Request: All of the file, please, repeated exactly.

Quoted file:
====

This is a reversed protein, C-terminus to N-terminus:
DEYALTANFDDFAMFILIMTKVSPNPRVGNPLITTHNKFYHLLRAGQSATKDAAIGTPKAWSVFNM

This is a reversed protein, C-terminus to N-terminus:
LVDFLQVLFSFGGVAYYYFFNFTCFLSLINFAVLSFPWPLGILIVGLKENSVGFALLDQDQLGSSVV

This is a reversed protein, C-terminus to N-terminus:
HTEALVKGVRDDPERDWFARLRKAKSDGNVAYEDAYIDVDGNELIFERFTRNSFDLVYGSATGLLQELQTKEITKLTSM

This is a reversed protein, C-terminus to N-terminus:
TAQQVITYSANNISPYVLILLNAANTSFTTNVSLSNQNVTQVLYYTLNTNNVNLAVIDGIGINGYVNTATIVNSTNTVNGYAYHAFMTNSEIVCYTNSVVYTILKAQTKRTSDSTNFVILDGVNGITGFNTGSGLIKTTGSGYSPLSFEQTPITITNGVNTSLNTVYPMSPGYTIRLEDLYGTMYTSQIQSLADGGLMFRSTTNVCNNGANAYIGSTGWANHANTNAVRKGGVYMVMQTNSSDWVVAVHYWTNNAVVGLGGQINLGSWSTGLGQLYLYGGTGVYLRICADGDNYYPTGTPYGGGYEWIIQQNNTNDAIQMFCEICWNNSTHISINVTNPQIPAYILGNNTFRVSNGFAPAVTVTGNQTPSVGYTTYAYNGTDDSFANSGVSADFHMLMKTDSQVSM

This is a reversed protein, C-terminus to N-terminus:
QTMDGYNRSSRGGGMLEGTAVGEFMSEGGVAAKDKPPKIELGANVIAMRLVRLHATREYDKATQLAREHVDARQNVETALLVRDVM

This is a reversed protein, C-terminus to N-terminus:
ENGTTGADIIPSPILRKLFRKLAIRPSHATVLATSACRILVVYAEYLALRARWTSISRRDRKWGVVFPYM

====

This is a reversed protein, C-terminus to N-terminus:
DEYALTANFDDFAMFILIMTKVSPNPRVGNPLITTHNKFYHLLRAGQSATKDAAIGTPKAWSVFNM

This is a reversed protein, C-terminus to N-terminus:
LVDFLQVLFSFGGVAYYYFFNFTCFLSLINFAVLSFPWPLGILIVGLKENSVGFALLDQDQLGSSVV

This is a reversed protein, C-terminus to N-terminus:
HTEALVKGVRDDPERDWFARLRKAKSDGNVAYEDAYIDVDGNELIFERFTRNSFDLVYGSATGLLQELQTKEITKLTSM

This is a reversed protein, C-terminus to N-terminus:
TAQQVITYSANNISPYVLILLNAANTSFTTNVSLSNQNVTQVLYYTLNTNNVNLAVIDGIGINGYVNTATIVNSTNTVNGYAYHAFMTNSEIVCYTNSVVYTILKAQTKRTSDSTNFVILDGVNGITGFNTGSGLIKTTGSGYSPLSFEQTPITITNGVNTSLNTVYPMSPGYTIRLEDLYGTMYTSQIQSLADGGLMFRSTTNVCNNGANAYIGSTGWANHANTNAVRKGGVYMVMQTNSSDWVVAVHYWTNNAVVGLGGQINLGSWSTGLGQLYLYGGTGVYLRICADGDNYYPTGTPYGGGYEWIIQQNNTNDAIQMFCEICWNNSTHISINVTNPQIPAYILGNNTFRVSNGFAPAVTVTGNQTPSVGYTTYAYNGTDDSFANSGVSADFHMLMKTDSQVSM

This is a reversed protein, C-terminus to N-terminus:
QTMDGYNRSSRGGGMLEGTAVGEFMSEGGVAAKDKPPKIELGANVIAMRLVRLHATREYDKATQLAREHVDARQNVETALLVRDVM

This is a reversed protein, C-terminus to N-terminus:
ENGTTGADIIPSPILRKLFRKLAIRPSHATVLATSACRILVVYAEYLALRARWTSISRRDRKWGVVFPYM